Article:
Photographer Frank Meadow Sutcliffe left a legacy of photographs of Victorian Whitby. STEPHEN LEWIS reports
LOVE Whitby? Then you’ll certainly love these extraordinary photographs.
They were all taken in the late 1800s by the great Victorian photographer Frank Meadow Sutcliffe. And they provide an unforgettable portrait of a seaside community and a way of life that has now all-but vanished.
In one, a two-masted brig is moored in Whitby harbour. In another harbour scene a steam-powered tug pulls a much larger vessel into port.
They’re both gloriously evocative photographs. But it was when photographing the people of Whitby that Sutcliffe really came alive.
He made his living as a portrait photographer based in the town. But his photographs go way beyond the kind of lazy commercial portrait you might have expected a hard-up professional photographer of his time to produce. They are character studies – and the people in them are real, and bristling with individuality.
Mike Shaw, who runs the Sutcliffe Gallery in Whitby and who has supplied the photographs we reproduce today, says what is remarkable about such portraits is how natural they look.
They are clearly posed – and given the equipment Sutcliffe had to work with, the subjects must have held those poses for some time. But you wouldn’t know it to look at them. The subjects seem about to move, to speak, to share intimate moments. “Very few photographers even nowadays could capture that,” says Mike.
So who was this remarkable photographer?
Sutcliffe was born in Leeds, the eldest son of the artist and watercolourist Thomas Sutcliffe.
In 1870, when his son Frank was just 17, Thomas moved with his family from Leeds to Whitby.
If he had hoped that moving to the seaside town would offer him a new challenge as an artist, however, he was to be sadly mistaken.
A year after the move, he died of heart failure at the age of just 43 – leaving 18-year-old Frank as head of the family. Frank had little experience of work, other than a brief and unhappy spell as a clerk at Tetley’s brewery in Leeds, Hiley writes in his biography Frank Sutcliffe – Photographer of Whitby.
But he had long been interested in the new art – or should that be science? – of photography.
His father had encouraged that interest – even building him a darkroom, and buying him a huge mahogany camera to work with.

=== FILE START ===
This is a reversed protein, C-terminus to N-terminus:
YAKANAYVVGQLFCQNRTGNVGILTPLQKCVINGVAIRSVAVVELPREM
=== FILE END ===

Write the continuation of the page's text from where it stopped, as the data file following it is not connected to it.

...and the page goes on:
Before he died, Thomas suggested that Frank take up photography professionally – which is exactly what he did.
His father’s friends gave him commissions to take photographs for them in the Lake District and Francis Frith employed him to take “local views” of the North Riding.
At one point, Sutcliffe did briefly leave Whitby. He tried to set up a studio in Tunbridge Wells, of all places. But this proved a “total failure”, Hiley writes, and in 1876 Sutcliffe returned to Whitby with his wife and young child.
Whitby remained his base for the rest of his life. He had two studios. The first was in part of a jet worker’s shop up a smelly back alley. In 1894, by which time his business was flourishing, he moved into a new photographic studio in Skinner Street.
It was in Whitby that he earned the reputation that brought him worldwide fame.
He photographed the town’s fisherfolk, the harbour and its craft, and also went inland to capture farming scenes.
But it was Whitby that he truly loved. Mike Shaw, whose studio in Whitby’s Flowergate has about 500 of Sutcliffe’s photographs on display, says the photographer was haunted by the fear that the Whitby he knew would disappear, lost to the coming new age of steam and technology.
He was largely right. But in his photographs he has preserved the Whitby of his day for generations to come.
l To see more of Frank Sutcliffe’s photographs, visit The Sutcliffe Gallery in Whitby, or go to sutcliffe-gallery.co.uk/